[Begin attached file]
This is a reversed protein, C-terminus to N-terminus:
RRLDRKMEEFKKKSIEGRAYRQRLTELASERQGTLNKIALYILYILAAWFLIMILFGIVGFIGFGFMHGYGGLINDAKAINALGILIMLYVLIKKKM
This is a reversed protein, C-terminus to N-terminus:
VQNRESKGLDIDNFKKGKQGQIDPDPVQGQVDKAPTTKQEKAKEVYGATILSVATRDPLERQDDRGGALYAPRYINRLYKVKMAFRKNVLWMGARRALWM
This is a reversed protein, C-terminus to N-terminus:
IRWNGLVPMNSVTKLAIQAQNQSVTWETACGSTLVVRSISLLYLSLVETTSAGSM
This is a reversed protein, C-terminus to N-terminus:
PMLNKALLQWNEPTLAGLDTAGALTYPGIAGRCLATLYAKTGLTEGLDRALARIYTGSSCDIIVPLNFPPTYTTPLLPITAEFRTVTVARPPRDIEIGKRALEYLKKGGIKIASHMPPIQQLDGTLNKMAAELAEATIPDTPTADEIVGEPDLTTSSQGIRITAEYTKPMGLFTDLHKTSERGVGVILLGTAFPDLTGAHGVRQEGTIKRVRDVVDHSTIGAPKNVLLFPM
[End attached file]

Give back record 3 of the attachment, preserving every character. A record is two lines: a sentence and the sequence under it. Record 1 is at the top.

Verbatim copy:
This is a reversed protein, C-terminus to N-terminus:
IRWNGLVPMNSVTKLAIQAQNQSVTWETACGSTLVVRSISLLYLSLVETTSAGSM